In her early years on the international circuit, a coach had once taken umbrage at Ashwini Ponnappa’s smiling countenance on court, and told her she lacked seriousness to compete. It had made the ace doubles player, with a Commonwealth Games gold and a World Championship bronze already, furious, that her naturally joyous ways on court could be miscontrued as lack of commitment to winning.
Not that she changed how she went about things — Why couldn’t one smile and still hit the hardest smash in women’s badminton, she wondered. On Tuesday, Ashwini Ponnappa smiled all the way to securing for India one of its most memorable wins at shuttle’s team championship — the Sudirman Cup.
Opening with a sensational mixed doubles win alongside Satwiksairaj Rankireddy against Indonesian mixed doubles Olympic champ Tontowi Ahmad (in a scratch pairing with junior world champ Gloria Widjaja), Ashwini bookended the famous 4-1 tie win against Sudirman giants Indonesia, sealing a straight sets women’s doubles win with Sikki Reddy against Della Haris-Rosyita Eka Putri Sari.
It’s badminton’s jolly luck that women’s singles player Tai Tzu Ying brings a refreshing, goofy persona to the court even while she works her deceptive magic on opponents with a disarming charm as she sits atop World No 1.
There’s little of the screwed-eyed intensity or scowling fist pumping in Ashwini Ponnappa, that’s so common to this predominantly Asian sport where players can appear as highly strung as their racquet tensions. She goes about the mighty difficult task of winning, while looking like she might actually be enjoying the game.
Not that her game is diminished when she affords herself a wry smile or two, after missing a shot, or even grins mid-rally as she brightens up gleefully in anticipation of a winner she’s setting up for her partner to finish. Against Tontowi-Gloria — a thrilling 66 minute joust against doubles mammoths Indonesia, a country with a proud tradition in the paired event — the 27-year-old Indian doubles ace had eclectic options in her serves, showed an improving low defense that’s so crucial to doubles, and a rhythmic game sense where the duo playing their first match ever at this big a stage, combined to win 20-22, 21-17, 19-21 in a shock upset.
Ashwini is known for her doubles partnership with Jwala Gutta and has metamorphosed into an equally deft player as her former senior partner, revelling in the responsibility of being the senior to Sikki Reddy and Satwiksairaj now. It was her reassured, relaxed stance on the court though — that rubbed off on teenaged Satwiksairaj, who too settled into the brutal pace of the rallies, making it look like two cool cats enjoying a breezy bout though.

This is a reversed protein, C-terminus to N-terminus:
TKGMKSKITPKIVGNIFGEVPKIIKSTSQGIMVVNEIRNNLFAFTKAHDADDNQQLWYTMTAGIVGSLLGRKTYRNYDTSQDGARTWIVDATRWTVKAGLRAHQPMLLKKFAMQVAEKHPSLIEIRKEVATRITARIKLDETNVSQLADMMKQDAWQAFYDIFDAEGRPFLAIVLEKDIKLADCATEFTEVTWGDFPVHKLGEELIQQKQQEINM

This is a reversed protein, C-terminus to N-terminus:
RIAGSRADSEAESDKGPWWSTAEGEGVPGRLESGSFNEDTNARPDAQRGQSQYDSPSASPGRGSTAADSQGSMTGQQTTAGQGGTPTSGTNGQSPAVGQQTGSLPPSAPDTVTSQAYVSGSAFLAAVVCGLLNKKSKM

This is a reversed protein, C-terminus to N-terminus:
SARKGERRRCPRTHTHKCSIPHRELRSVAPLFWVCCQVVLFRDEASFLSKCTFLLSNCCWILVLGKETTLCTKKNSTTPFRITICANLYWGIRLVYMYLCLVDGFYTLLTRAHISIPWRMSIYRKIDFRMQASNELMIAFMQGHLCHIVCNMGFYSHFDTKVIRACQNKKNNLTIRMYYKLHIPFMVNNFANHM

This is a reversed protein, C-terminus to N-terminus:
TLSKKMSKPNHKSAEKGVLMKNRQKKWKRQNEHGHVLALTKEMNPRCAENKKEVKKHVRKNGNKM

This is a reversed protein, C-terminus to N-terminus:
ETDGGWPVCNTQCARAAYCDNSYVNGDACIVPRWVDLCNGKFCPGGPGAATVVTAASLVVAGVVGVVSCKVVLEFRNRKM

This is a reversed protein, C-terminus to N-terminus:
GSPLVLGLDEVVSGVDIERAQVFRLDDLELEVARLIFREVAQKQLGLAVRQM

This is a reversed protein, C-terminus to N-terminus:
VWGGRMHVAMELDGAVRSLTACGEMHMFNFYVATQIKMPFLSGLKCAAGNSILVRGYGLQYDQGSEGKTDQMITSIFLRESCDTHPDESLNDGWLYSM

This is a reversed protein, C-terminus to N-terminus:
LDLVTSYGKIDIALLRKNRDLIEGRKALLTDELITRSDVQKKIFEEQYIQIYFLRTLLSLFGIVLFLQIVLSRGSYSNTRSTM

“We didn’t think too much about opponent being Olympic champ or anything. We just wanted to play to our strategy. Neither of us took any pressure and we played freely. I enjoyed a lot in fact playing against the Olympic winner, and we were not afraid to play him,” he would say a couple of hours after his cross drive winner ended the Indonesian misery that had been building up for a while.
It was a rare sight in international badminton — an Indonesian bonafide champ reduced to nervousness, after the Indians peppered them with some hard hits but importantly refused to blink or be commanded in a rally throughout the encounter. Tontowi would botch his serves, miss his returns, smash into the net and fall under the heap of immense pressure that he seemed to have brought upon himself as the reputed player of the pairing.
It didn’t help that Ashwini was moving like a dream on the court, Satwiksairaj in lyrical tandem, working angles to breach defenses and thwack into empty spaces the Indians were creating galore. India’s foreign coaches Malaysian Tan and Indonesian Mulyo Handoyo, sat back and watched with admiration as the inexperienced Indian pairing went about their decimation, flying free as birds. There’s a little secret to Ashwini’s smashes — when she is truly relaxed on court (not tight, as the shuttle speak goes), her muscles tend to relax as well, and that invariably makes her smashes shoot faster than when she’s subdued and circumspect.
When she’s smiling, the rocketing smashes usually follow. It’s taken Ashwini Ponnappa almost 9 months to own that smile. She was felled by a nasty diagnosis of dengue before the Rio Olympics, which not only ruined her quadrennial but also creaked her bones like never before.
A Coorgi who prided herself in her fitness and strength, she would spend months after the Games staring at uncertainty — after her body remained weak as residual after-effects of Dengue lingered. “My body just wildly fell apart and I struggled to perform basic tasks. For an athlete you can imagine what that must feel like! For me, I doubted even that I would be able to even smash again. I had the will power, but the body just wouldn’t cooperate,” she says, recalling the physical anguish. It would be a long recovery, demanding patience and meticulousness that are hallmarks of her personality. She’d slowly regain strength, and three weeks ago when she was paired with Indian badminton’s most exciting doubles talent, there was renewed purpose. Against Denmark on Monday, India had bungled a tad.
“Today I just told Satwik we can beat them. We really wanted to win and played our heart out. We both hit hard, and we enjoyed ourselves I think,” she says. Ashwini Ponappa, chatty, talking lively eyes on court, serving up shuttles that whizzed. She kept smiling through the pressure points, and Olympic champ Tontowi Ahmad just didn’t know what hit him.